These projects will be made by young people for young people and the objective is to pull in a whole layer of young workers to join the union. After conference, Toni and I felt armed with the understanding of how to contribute to building the union, but also, the broader fightback. I’d like to pay special thanks to Mark McHugh for his invaluable guidance, patience and support around our activity in the union. Our experience at conference sharpened our understanding of what it means to be part of a united collective. A collective that is solid in its uncompromising opposition to austerity, racism, sexism, homophobia and the need for unity with workers everywhere.

Solidarity,

Lorna

Fast Food Rights protests hit UK as 90,000 strike across the US on global day of action, 15 April

Glasgow FFRs

BFAWU fast food workers leading the march to “Greedy bosses corner” in Glasgow

On Wednesday 15 April, protests called by the Bakers’ Food and Allied Workers’ Union (BFAWU) led Fast Food Rights campaign demanding £10 an hour and union rights, as well as an end to all zero hours contracts and abolition of the youth rate, took place across Britain as part of a global day of action in solidarity with the growing movement in the US, led by fast food worker strikes, for $15 an hour and a union.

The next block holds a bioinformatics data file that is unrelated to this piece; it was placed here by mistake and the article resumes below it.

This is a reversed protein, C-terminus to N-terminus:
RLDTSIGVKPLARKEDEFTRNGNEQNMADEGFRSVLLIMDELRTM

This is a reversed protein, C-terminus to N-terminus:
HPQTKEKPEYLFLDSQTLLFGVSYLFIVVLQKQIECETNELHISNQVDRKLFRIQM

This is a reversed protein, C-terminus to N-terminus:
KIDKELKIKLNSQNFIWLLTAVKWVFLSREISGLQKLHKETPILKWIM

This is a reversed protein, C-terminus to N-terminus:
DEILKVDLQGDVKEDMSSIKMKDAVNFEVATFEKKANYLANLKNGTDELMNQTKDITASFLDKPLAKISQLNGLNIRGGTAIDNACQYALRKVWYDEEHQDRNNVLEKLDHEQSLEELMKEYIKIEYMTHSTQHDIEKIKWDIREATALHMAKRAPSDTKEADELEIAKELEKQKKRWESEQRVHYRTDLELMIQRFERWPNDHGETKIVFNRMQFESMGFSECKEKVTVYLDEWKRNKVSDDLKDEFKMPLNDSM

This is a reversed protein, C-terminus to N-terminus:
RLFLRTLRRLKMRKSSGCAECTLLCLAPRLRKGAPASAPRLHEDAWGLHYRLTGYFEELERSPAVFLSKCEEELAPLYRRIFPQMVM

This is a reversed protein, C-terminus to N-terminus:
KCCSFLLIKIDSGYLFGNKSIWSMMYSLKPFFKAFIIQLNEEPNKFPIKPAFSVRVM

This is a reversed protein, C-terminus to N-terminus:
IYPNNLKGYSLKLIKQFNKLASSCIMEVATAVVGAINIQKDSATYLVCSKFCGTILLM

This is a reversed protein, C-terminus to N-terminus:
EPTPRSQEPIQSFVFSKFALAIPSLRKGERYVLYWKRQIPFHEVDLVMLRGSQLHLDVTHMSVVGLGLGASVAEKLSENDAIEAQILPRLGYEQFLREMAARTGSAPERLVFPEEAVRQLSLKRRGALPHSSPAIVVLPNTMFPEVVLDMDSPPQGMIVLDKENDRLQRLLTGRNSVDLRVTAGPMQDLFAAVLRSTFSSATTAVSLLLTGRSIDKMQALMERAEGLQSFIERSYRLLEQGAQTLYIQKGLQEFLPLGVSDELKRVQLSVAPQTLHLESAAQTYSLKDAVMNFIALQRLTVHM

Protest outside Marble Arch McDonaldś in London: the Unite Hotel Workers' branch joined the BFAWU led Fast Food Rights campaign day of action

Protest outside Marble Arch McDonaldś in London: the Unite Hotel Workers’ branch joined the BFAWU led Fast Food Rights campaign day of action

Major protests took place across London and Glasgow throughout the day, occupying and shutting down fast food outlets in the city centres, at Marble Arch in London in the morning and at “Greedy bosses corner” on Argyle street in Glasgow in the evening.